Published on 12 September 2017
Canadian born Prof Yuill is an atheist and also one of the most prominent voices against legalised assisted suicide in the UK, writing in The Catholic Register he says doesn’t think the Supreme Court of Canada decision mandating legalisation in 2015 will stand the test of time.
“In the future, assisted suicide will be viewed as an unfortunate departure, like the flirtation with racial ideas (as in Nazi ideology and eugenics) in the early 20th century,” Prof Yuill wrote.
In his frequent articles for the media, Prof Yuill has used the example of what’s happened in Canada to warn the UK how legalising assisted suicide leads to an erosion of rights.
“In the province of Ontario, the Ministry of Health and Long-Term Care announced that it would force doctors to either euthanise patients who wanted to die, or refer them to someone who would,” Prof Yuill wrote for Spiked in July. “Three years ago, it was a crime for doctors to kill their patients in Canada. Now, doctors could lose their licence for refusing to participate in killing their patients.”
Prof Yuill’s 2015 book, Assisted Suicide: The Liberal, Humanist Case Against Legalisation, stands as proof that opposing doctor-aided death isn’t a reactionary plot by religious zealots.
“One of the most frustrating aspects of this whole discussion is that those who are affiliated with religious institutions make excellent arguments against assisted suicide, but they can be dismissed with a wave of the hand as religious,” said Prof Yuill.
“There are broad, moral reasons why atheists like me oppose a change in the law.
"For the thoughtful atheist, there’s no contradiction between doubting God and affirming the sanctity of life", he said.
“(Eighteenth century philosopher Immanuel) Kant provides a basis for secular morality. Suicide, he says, is not abominable because God has forbidden it. God has forbidden it because it is abominable,” said Prof Yuill. “We have a concept of the sacrality of human life — of all human life — in our laws against taking the life of another.”
People have the same instinctive repugnance to murder whether the victim is old and infirm or young and healthy.
“It is moral equality of every human life — the Kantian idea that human lives must never be used as a means to an end but are ends in and of themselves — that is undermined by legalising assisted suicide,” said Yuill.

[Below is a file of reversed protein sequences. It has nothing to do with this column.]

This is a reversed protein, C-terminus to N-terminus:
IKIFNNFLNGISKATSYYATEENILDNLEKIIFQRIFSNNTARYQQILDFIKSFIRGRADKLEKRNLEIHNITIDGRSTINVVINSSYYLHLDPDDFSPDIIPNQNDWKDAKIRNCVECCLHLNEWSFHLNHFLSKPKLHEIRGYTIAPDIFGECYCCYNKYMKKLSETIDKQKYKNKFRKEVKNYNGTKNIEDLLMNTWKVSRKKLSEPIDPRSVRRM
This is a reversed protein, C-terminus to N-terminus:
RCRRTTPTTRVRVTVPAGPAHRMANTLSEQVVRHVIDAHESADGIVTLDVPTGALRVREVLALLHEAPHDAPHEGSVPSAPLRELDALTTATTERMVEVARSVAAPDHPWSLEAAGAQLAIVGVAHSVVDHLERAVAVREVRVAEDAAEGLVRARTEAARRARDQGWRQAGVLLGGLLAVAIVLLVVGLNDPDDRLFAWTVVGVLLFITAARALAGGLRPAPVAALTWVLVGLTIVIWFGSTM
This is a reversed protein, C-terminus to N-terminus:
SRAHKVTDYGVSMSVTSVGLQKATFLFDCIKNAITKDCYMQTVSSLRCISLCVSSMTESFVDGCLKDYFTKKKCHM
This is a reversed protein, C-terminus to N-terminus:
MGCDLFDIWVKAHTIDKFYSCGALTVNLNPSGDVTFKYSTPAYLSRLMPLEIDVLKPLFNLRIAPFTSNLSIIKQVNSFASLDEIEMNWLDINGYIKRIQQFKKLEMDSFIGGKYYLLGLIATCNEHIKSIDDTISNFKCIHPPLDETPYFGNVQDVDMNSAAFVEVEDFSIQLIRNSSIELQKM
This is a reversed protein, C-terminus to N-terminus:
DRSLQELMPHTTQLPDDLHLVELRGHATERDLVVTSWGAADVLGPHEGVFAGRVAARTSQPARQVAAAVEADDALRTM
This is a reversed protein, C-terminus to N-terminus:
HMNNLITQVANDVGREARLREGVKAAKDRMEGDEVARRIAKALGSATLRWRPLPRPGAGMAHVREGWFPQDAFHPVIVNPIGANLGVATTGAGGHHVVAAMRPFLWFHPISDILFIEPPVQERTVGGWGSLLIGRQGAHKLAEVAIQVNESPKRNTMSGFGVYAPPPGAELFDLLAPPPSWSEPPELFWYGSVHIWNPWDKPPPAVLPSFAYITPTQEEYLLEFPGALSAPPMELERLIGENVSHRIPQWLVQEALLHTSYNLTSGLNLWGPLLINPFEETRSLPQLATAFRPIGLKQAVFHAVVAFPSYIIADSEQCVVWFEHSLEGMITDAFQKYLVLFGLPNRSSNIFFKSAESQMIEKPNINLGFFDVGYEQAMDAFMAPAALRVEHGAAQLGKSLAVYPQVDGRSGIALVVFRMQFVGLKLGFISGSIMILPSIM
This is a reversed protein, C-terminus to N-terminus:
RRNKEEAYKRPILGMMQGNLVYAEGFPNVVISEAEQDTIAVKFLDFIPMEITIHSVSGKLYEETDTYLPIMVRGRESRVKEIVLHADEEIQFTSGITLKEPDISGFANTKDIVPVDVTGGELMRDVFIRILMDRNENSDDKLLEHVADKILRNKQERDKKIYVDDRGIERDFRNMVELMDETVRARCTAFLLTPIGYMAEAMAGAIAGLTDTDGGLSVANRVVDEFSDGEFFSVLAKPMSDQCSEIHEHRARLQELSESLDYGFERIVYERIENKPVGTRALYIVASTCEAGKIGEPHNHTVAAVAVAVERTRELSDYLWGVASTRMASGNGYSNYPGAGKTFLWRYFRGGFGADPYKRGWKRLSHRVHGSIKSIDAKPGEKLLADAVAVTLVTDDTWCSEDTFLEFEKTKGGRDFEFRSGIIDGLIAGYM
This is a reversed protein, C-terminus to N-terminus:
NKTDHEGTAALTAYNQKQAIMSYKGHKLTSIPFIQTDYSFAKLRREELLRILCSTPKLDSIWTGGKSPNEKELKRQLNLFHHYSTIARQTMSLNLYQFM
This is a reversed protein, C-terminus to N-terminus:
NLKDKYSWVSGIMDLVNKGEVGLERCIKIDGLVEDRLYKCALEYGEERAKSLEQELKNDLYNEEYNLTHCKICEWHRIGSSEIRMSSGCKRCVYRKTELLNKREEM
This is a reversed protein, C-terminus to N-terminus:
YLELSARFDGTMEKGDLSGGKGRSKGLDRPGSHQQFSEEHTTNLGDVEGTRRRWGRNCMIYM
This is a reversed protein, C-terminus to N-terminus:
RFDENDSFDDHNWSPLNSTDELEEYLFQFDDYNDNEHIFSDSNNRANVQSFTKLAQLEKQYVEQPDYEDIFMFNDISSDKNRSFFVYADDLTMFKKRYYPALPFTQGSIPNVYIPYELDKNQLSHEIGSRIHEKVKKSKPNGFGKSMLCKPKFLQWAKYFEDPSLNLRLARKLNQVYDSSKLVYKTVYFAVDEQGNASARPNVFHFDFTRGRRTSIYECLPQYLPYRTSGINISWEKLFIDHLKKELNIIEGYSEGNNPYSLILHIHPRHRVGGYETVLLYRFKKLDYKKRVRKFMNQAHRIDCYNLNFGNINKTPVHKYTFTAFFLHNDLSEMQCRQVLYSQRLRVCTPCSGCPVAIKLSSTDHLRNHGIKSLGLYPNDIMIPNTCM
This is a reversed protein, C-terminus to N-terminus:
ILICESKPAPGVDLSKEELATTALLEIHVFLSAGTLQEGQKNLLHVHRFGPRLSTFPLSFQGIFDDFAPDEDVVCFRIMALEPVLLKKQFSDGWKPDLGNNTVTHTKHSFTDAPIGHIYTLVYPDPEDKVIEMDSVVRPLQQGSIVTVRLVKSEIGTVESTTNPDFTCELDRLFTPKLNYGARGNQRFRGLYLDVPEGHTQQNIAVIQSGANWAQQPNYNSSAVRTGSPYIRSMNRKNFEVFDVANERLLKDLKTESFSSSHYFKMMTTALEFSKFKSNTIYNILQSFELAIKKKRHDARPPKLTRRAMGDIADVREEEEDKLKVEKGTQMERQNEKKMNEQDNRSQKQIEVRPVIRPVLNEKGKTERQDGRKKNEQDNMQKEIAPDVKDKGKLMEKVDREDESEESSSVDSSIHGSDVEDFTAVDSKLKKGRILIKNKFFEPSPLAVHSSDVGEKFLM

Assisted suicide proponents have succeeded since the 1970s largely on the basis of anecdotes and an absence of opposition, explained Yuill.
“As soon as you get beyond the anecdotes and you expose their ‘everyone resisting this is a religious bigot imposing his will on everyone else’ argument, they have little else.”
Yuill recently took his arguments to a medical conference in the Netherlands.
“I was impressed that they were open to argument and surprised that they had had little,” he said.
Yuill asked the pro-euthanasia crowd on what basis they would deny autonomy and the right to choose from brokenhearted 24- year-olds who feel they no longer want to live without the lover who spurned them.
“I also asked why doctors had to perform the task,” he said. “Why not allow competent adults access to deadly drugs they can self-administer? It struck me that they had never been asked these questions and it seemed to stop them in their tracks.”
When those who oppose assisted suicide retreat or fail to engage the debate they make it easy for pro-euthanasia arguments, says Prof Yuill.
“Assisted suicide and euthanasia advocates push against an open door,” he added.
Yuill fears all the ways assisted suicide will erode our freedoms.
“It does not make society — or a man — freer to destroy the basis to his freedom,” Prof Yuill says. “The exponents of assisted suicide threaten our freedoms rather than the other way around. We currently have the right to refuse treatment. By eliding the difference between refusing treatment and killing or being killed, assisted suicide undermines the basis of bodily autonomy. We are being offered choices without responsibility, which renders the whole meaning of choice meaningless.”
Polls showing a popular embrace of capital punishment don’t change the morality or wisdom of state-sponsored killing, according to Prof Yuill.
“There is a dual aspect to suicide. There is a killer and a victim. We condemn the act of the killer even as we sympathize with the victim and his family…. From the perspective of the community, taking a life — no matter what value the killer puts on it — is always wrong. This is also the basis of opposing capital punishment.”